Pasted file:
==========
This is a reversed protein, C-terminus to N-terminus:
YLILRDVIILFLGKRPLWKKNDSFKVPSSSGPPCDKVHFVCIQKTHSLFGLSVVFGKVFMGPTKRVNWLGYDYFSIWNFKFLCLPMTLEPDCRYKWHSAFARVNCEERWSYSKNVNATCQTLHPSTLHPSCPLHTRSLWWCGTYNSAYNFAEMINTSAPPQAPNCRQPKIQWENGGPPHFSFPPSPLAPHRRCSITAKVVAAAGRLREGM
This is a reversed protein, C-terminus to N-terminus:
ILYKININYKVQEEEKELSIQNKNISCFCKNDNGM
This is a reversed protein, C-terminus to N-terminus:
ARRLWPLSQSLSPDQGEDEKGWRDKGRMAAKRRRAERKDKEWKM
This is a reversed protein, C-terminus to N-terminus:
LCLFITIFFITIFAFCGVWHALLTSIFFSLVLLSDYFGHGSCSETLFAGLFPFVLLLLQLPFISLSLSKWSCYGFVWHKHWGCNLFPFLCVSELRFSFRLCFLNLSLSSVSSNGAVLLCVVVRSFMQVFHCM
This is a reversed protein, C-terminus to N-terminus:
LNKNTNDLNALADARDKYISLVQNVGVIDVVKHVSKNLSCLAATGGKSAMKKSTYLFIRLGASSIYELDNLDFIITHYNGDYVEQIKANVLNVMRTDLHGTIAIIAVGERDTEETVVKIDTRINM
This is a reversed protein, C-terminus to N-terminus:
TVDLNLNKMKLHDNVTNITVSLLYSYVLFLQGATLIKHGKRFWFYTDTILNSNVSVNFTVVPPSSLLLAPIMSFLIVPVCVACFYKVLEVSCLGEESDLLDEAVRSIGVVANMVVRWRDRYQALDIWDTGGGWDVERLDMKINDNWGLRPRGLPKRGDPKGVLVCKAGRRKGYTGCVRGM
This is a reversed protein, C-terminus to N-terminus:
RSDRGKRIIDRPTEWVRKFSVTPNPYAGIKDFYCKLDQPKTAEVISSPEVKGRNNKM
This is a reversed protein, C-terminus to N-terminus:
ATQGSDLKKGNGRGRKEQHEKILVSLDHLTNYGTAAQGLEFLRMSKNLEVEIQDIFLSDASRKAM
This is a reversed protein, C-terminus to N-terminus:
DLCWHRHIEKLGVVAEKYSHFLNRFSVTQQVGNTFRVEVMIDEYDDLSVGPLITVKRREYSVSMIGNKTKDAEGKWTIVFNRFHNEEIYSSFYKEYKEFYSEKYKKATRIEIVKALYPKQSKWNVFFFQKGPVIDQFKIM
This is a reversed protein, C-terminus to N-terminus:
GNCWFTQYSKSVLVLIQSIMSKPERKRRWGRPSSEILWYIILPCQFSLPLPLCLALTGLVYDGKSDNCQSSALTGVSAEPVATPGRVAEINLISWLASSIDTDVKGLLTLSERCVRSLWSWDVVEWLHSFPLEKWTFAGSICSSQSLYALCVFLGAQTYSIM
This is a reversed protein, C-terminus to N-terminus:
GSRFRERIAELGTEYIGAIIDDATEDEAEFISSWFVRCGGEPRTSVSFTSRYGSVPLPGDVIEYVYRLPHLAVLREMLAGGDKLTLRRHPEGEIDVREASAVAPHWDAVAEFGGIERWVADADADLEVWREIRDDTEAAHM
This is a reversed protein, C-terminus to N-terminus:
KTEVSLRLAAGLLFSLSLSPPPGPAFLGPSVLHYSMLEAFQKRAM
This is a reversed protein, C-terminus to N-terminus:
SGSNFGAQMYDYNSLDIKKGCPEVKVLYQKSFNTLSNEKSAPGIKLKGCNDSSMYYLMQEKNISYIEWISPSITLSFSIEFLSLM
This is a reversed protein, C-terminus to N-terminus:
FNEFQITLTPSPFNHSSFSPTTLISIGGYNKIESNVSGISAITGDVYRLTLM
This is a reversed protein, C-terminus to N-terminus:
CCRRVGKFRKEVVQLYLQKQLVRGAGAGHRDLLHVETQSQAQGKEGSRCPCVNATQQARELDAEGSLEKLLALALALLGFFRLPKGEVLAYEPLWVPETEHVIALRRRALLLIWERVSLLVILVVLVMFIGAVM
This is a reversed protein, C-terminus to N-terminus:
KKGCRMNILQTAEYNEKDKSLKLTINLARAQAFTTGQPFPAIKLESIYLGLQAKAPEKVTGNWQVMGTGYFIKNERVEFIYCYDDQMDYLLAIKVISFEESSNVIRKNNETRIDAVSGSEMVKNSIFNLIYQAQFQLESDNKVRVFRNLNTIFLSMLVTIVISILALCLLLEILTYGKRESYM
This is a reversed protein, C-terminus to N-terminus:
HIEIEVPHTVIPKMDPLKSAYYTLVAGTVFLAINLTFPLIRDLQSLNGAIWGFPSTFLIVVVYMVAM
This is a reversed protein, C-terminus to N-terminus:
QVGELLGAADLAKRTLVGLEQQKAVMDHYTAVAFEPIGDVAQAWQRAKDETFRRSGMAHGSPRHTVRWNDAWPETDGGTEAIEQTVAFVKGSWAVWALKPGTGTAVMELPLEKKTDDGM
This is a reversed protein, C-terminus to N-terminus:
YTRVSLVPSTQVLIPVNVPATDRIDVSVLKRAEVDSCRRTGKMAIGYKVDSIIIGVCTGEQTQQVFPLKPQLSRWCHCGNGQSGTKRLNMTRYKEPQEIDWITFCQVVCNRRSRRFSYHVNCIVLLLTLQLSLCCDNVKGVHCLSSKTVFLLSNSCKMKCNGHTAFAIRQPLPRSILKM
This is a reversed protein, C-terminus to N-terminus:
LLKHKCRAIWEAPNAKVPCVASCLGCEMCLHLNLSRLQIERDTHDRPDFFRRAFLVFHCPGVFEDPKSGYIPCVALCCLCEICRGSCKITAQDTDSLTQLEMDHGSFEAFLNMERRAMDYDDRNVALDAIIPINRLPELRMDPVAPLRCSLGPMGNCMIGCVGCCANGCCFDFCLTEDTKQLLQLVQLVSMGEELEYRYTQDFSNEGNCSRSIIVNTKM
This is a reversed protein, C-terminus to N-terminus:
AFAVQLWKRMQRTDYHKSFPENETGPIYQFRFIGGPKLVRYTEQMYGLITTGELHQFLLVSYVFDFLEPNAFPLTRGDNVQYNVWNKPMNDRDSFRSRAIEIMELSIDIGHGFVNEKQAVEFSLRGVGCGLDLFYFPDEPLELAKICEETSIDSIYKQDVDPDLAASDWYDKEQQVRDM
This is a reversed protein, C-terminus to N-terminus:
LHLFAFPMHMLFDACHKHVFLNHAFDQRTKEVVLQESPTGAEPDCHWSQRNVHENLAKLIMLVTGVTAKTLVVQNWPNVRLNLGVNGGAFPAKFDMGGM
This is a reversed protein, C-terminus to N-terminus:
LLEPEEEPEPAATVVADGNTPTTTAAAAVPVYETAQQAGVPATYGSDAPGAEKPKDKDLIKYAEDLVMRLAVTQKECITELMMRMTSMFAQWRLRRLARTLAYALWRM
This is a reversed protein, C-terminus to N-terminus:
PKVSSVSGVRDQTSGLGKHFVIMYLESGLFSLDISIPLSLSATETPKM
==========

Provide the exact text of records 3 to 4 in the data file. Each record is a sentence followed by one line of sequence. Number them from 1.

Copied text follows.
This is a reversed protein, C-terminus to N-terminus:
ARRLWPLSQSLSPDQGEDEKGWRDKGRMAAKRRRAERKDKEWKM
This is a reversed protein, C-terminus to N-terminus:
LCLFITIFFITIFAFCGVWHALLTSIFFSLVLLSDYFGHGSCSETLFAGLFPFVLLLLQLPFISLSLSKWSCYGFVWHKHWGCNLFPFLCVSELRFSFRLCFLNLSLSSVSSNGAVLLCVVVRSFMQVFHCM